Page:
The team working on this projects is aware of the danger of unintentionally doing harm through ignorance of cultural norms and though imperialistic humanitarianism and is making every effort to ensure that their efforts are both culturally aware and sustainable, so that the benefits are received not only on the US side, but in Nicaragua as well. A primary goal of this session, therefore, is to suggest new ideas and best practices for global education initiatives.

EVIDENCE:

Fischer, K. (2009). Short study-abroad trips can have lasting effect, research suggests. The Chronicle of Higher Education, (February 20).

Gándara, P. C., & Aldana, U. S. (2014). Who’s Segregated Now? Latinos, Language, and the Future of Integrated Schools. Educational Administration Quarterly, 50(5), 735-748.

Malewski, E., & Phillion, J. (2009). International field experiences: The impact of class, gender and race on the perceptions and experiences of preservice teachers. Teaching and Teacher Education, 25(1), 52-60.

Pence, H. M., & Macgillivray, I. K. (2008). The impact of an international field experience on preservice teachers. Teaching and Teacher Education, 24(1), 14-25.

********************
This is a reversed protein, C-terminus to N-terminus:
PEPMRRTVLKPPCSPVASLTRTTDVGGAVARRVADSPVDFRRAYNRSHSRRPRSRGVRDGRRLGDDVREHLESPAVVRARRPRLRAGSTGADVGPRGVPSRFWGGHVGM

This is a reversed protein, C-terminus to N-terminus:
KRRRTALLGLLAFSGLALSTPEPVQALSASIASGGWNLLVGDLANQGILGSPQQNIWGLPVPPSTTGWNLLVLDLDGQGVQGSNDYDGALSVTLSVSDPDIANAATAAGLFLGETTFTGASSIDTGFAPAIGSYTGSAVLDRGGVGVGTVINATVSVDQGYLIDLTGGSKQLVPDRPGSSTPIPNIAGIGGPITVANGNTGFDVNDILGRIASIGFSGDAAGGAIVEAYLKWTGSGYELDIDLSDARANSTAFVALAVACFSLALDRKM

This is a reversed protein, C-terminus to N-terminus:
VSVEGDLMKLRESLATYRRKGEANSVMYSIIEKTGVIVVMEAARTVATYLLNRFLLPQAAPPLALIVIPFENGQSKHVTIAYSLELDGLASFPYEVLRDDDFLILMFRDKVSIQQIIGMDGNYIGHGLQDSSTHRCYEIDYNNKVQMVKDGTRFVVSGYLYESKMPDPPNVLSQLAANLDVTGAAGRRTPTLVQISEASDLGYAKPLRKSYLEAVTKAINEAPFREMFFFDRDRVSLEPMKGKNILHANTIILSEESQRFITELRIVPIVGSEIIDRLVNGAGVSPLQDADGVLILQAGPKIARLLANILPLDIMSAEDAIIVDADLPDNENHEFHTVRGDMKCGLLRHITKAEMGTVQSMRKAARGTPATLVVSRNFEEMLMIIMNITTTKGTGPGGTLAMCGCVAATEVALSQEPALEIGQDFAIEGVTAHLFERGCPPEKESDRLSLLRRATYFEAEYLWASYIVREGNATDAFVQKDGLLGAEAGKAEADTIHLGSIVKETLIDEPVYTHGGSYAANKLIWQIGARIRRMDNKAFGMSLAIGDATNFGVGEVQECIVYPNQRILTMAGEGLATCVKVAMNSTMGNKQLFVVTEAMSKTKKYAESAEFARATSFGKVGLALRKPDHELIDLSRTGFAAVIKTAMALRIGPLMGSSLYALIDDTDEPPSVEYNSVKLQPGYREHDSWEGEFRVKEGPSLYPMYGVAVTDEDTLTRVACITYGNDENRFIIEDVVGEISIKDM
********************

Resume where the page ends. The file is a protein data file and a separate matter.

Poole, C. M., & Russell, W. B. (2014). Global Perspectives of Elementary School Teachers: A Research Study. Journal of International Social Studies, 3(2), 18-31.

Stainfield, J., Fisher, P., Ford, B., & Solem, M. (2000). International virtual field trips: a new direction?. Journal of Geography in Higher Education, 24(2), 255-262.

Tang, S. Y. F., & Choi, P. L. (2004). The development of personal, intercultural and professional competence in international field experience in initial teacher education. Asia Pacific Education Review, 5(1), 50-63.

Willard-Holt, C. (2001). The impact of a short-term international experience for preservice teachers. Teaching and Teacher Education, 17(4), 505-517.

Wilson, A. H. (1984). Teachers as short-term international sojourners: Opening windows on the world. The Social Studies, 75(4), 153-157.

Format

Panel Discussion - 30 minutes

Biographical Sketch

Tina Humphries

Principal, Hendrix Elementary IB World School-Spartanburg District Two Schools

Associate of Arts, Spartanburg Methodist College; Bachelor of Arts in Special Education, Converse College; Masters of Elementary Education, Converse College; Masters of Education in Supervision and Administration, USC Columbia; Coordinator Cultural Exchange Programs-Gifu City Japan, Izumi Chuo Kindergarten; Parcels Community School, Nicaragua-English Teacher/ Supervisor, Baoding Elementary Baoding. China; Shi Jia Zhuang Elementary Heibe, China; American Delegate of Education to China Hanban-Confucious Institute Beijing, China; Compassion for Migrant Children, Administrator of Professional Development, Beijing, China; Camp Raphayada, Seiki, Japan; Exploratory Team, Ruuska Village Porta Prince, Haiti.